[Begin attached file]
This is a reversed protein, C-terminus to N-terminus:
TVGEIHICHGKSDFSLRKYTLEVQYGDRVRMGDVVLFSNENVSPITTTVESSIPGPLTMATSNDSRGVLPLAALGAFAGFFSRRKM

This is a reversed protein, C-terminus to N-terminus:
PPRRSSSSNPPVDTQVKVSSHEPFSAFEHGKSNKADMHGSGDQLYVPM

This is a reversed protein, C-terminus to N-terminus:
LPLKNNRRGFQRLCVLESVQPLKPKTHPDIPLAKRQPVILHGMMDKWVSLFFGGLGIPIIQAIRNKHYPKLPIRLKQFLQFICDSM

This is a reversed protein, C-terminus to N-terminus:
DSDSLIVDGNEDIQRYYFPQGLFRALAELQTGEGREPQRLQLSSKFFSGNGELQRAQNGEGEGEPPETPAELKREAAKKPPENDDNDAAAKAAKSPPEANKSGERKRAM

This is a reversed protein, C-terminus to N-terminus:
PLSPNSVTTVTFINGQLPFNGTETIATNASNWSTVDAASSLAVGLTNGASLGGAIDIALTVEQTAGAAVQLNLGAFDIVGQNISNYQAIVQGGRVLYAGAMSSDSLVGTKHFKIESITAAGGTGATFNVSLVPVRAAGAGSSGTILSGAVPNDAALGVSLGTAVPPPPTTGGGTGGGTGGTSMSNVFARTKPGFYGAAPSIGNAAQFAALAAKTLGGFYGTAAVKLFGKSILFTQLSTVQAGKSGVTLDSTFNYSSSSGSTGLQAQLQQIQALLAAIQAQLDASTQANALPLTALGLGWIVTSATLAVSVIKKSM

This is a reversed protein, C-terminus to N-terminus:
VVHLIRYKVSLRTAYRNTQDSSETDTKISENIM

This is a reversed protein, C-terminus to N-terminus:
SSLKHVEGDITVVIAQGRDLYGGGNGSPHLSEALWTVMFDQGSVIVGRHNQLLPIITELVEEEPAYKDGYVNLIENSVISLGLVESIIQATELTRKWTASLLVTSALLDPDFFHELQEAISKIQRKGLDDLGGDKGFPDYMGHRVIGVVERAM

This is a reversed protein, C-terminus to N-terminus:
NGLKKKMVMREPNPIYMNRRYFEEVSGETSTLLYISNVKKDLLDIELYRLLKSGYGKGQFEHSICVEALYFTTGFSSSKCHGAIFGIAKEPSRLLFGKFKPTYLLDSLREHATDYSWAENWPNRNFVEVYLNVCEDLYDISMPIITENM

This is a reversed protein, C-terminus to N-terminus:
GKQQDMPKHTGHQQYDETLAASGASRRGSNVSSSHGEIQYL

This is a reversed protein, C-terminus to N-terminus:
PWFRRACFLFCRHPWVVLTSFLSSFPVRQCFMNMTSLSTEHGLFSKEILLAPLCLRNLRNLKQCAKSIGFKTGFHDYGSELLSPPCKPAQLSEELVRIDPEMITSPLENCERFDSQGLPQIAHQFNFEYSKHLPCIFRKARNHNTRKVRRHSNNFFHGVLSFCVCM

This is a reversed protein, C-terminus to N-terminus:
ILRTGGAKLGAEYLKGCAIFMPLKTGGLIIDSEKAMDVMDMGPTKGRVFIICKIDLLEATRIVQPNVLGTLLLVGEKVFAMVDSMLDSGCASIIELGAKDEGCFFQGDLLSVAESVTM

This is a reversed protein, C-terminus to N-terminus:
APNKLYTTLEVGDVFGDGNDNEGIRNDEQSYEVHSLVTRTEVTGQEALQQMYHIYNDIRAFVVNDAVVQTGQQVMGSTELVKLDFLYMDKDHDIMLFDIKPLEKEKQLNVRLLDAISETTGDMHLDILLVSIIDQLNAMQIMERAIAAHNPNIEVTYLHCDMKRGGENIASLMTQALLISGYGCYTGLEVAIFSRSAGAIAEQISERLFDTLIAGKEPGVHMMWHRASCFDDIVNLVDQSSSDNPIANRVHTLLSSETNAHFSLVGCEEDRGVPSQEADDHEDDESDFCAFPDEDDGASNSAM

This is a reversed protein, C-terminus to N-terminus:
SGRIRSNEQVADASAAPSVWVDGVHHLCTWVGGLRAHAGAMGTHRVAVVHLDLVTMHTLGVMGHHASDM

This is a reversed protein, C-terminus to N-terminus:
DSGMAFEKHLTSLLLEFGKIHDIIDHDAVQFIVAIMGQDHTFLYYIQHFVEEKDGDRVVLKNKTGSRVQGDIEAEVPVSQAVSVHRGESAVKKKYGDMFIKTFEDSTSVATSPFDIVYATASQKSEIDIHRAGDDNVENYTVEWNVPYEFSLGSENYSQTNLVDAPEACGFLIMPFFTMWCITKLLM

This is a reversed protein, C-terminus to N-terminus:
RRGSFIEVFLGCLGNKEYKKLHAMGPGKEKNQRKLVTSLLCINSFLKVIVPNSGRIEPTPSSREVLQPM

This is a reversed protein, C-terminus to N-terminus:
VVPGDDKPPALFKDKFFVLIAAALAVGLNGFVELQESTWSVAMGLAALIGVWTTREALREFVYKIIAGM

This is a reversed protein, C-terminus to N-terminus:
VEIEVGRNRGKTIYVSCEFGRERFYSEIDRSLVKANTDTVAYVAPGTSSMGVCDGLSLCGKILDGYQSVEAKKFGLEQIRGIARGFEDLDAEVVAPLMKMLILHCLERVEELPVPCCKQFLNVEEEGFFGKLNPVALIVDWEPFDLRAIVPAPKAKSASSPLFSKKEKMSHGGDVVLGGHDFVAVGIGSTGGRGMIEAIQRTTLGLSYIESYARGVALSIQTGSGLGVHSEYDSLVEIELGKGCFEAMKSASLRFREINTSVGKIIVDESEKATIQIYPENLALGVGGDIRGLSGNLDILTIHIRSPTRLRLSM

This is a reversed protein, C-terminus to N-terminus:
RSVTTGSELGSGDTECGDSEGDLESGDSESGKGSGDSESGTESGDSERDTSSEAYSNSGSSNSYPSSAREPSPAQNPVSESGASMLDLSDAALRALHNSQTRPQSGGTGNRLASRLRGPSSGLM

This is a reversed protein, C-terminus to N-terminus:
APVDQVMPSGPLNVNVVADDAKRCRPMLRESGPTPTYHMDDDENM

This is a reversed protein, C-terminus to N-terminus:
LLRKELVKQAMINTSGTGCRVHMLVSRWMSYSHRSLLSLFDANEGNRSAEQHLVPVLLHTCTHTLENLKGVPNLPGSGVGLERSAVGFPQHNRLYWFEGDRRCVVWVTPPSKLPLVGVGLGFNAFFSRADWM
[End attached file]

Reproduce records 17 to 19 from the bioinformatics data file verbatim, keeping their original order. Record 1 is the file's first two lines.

This is a reversed protein, C-terminus to N-terminus:
VEIEVGRNRGKTIYVSCEFGRERFYSEIDRSLVKANTDTVAYVAPGTSSMGVCDGLSLCGKILDGYQSVEAKKFGLEQIRGIARGFEDLDAEVVAPLMKMLILHCLERVEELPVPCCKQFLNVEEEGFFGKLNPVALIVDWEPFDLRAIVPAPKAKSASSPLFSKKEKMSHGGDVVLGGHDFVAVGIGSTGGRGMIEAIQRTTLGLSYIESYARGVALSIQTGSGLGVHSEYDSLVEIELGKGCFEAMKSASLRFREINTSVGKIIVDESEKATIQIYPENLALGVGGDIRGLSGNLDILTIHIRSPTRLRLSM

This is a reversed protein, C-terminus to N-terminus:
RSVTTGSELGSGDTECGDSEGDLESGDSESGKGSGDSESGTESGDSERDTSSEAYSNSGSSNSYPSSAREPSPAQNPVSESGASMLDLSDAALRALHNSQTRPQSGGTGNRLASRLRGPSSGLM

This is a reversed protein, C-terminus to N-terminus:
APVDQVMPSGPLNVNVVADDAKRCRPMLRESGPTPTYHMDDDENM